Sunday, 15 September 2013

On the vast world of cute new things to buy

***This is one in a series of posts about our switch from disposables to cloth nappies.  You can read the others here***

Some people collect cloth nappies.  I can understand it, there's an awful lot of cute out there.  I remarked to Andy that I didn't need an expensive, space-using hobby and had to correct myself - I don't need another expensive space-using hobby.  That's the premise that I've used to decide what to buy for our cloth bum adventure.  We currently have enough of everything, as long as I'm organised with my washing & drying and it's all pretty darn cute!
I used the Nappy Lady's advice and bought one of most of the things she suggested, to see what I liked.  There are more cloth nappies available on the high street now, but my scrapbooking experience tells me that in niche markets, there's much more variety and quality to be found online.  I ended up sending some things back because either I didn't like them or they didn't quite suit our situation.  And that's my second rule of cloth-nappying; get what works for you and what you like.  A couple of friends have offered me their secondhand nappy systems and I've managed to be a brave girl and turn them all down.  (And you know what, we're just as good friends now as we were before.... Odd that.)

I tried nappies from Blueberry, Tots Bots and Little Lamb & wraps from Blueberry and Motherease.  I bought some basic bamboo boosters and fleece liners, both of which I love.  I bought a trial pack of disposable liners and then picked one of the three I liked to try in a bigger pack.  I had great fun trying the different styles and settling on what I liked best.  (I did try to involve Andy in my decisions but, while he's completely supportive, he really isn't excited about trying cloth nappies.)
So now we have a two-part system for night-times; Tots Bots Bamboozle Stretch nappies (bamboo - lovely and absorbant) with Blueberry wraps (I like these for their patterns and their size, they're a lovely fit on my tall Anna); and a selection of all-in-ones (AIOs) for daytime use.  All the nappies I've bought are birth-to-potty, or one-size.  This means that they're adjustable to fit from birth to... well, potty-training.  In theory, these nappies will do for Anna now and the baby when it arrives in the new year.  Two part nappies are very similar to the old-style folded terry cloth nappies and plastic pants that my mum used when I was small.  You can buy flat nappies but I've opted for shaped nappies with Aplix (Velcro) fastenings for convenience.  Instead of those nasty plastic pants, you can now buy polyurethane laminate (PUL) wraps, which either Velcro or popper up around the absorbent nappy.  AIOs are much more like disposables, consisting of a shaped nappy with attached absorbent bits covered with PUL for waterproofing.  Some AIOs are also pocket nappies, i.e. they have a pocket that can be stuffed with boosters to improve their absorbency.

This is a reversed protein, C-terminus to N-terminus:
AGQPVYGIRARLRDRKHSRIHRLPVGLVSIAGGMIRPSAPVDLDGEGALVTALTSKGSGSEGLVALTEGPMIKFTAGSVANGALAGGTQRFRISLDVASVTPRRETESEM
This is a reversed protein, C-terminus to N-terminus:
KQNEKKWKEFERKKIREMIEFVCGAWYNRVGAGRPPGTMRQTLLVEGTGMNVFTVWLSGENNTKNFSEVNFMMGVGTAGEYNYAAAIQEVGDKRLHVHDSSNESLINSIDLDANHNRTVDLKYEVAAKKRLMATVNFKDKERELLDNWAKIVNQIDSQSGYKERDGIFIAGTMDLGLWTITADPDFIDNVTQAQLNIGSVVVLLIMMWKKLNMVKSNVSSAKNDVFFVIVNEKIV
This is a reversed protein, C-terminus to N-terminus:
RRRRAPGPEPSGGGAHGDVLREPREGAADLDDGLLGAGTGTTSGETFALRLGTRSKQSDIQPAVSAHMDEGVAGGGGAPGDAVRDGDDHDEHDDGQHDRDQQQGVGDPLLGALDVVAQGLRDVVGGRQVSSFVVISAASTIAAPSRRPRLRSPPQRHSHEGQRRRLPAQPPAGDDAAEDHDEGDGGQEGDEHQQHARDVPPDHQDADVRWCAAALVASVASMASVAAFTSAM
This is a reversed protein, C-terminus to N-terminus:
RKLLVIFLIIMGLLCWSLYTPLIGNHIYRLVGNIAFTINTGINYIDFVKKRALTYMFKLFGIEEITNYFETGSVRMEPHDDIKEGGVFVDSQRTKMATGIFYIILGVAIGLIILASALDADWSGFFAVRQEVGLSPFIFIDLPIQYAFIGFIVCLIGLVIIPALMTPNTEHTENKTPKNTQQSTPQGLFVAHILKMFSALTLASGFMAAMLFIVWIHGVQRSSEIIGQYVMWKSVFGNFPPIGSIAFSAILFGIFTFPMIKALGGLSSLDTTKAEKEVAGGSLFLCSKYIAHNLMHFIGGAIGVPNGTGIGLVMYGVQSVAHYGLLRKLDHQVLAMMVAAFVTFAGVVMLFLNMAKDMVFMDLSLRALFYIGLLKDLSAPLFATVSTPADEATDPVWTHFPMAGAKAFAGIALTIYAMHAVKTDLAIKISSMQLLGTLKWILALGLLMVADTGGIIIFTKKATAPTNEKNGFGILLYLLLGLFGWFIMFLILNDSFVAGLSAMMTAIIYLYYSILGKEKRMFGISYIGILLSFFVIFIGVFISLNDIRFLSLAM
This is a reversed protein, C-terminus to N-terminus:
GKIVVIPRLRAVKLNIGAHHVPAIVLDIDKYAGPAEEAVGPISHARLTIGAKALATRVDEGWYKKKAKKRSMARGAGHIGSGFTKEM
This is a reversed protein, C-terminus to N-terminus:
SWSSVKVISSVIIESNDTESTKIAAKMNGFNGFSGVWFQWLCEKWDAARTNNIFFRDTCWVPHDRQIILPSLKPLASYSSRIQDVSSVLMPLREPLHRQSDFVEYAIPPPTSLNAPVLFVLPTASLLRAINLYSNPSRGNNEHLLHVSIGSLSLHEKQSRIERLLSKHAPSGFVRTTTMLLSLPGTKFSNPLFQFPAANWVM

Our daytime nappies are a mix of Blueberry AIOs (again, a lovely fit for Anna with some really cute patterns) and Bumgenius Freetimes (these are slightly different, the blue one in the picture, they have their boosters attached at front and back.  I chose these to make things as simple as possible for our childminder or anyone else who might be looking after our children).  I also have a Tots Bots Easyfit v3, which is lovely but a little too short for Anna (I'm planning to buy some more of these to use for the baby) and a Bumgenius v4 (another pocket nappy, lovely but the fit of the Blueberrys was better).  I use Little Lamb bamboo boosters and cheap plain fleece liners with some disposable liners for nappies I think are likely to end up pooed in!
At the moment, I have 12 daytime nappies and 5 night-time nappies, with 3 wraps.  This allows me to wash every 2 days and line-dry my nappies without worrying about running out.  I could manage with fewer, but this was the best balance between economy and stress!  I also have more boosters and liners than I have nappies, mostly because it was more economical to buy them in packs of five or ten.

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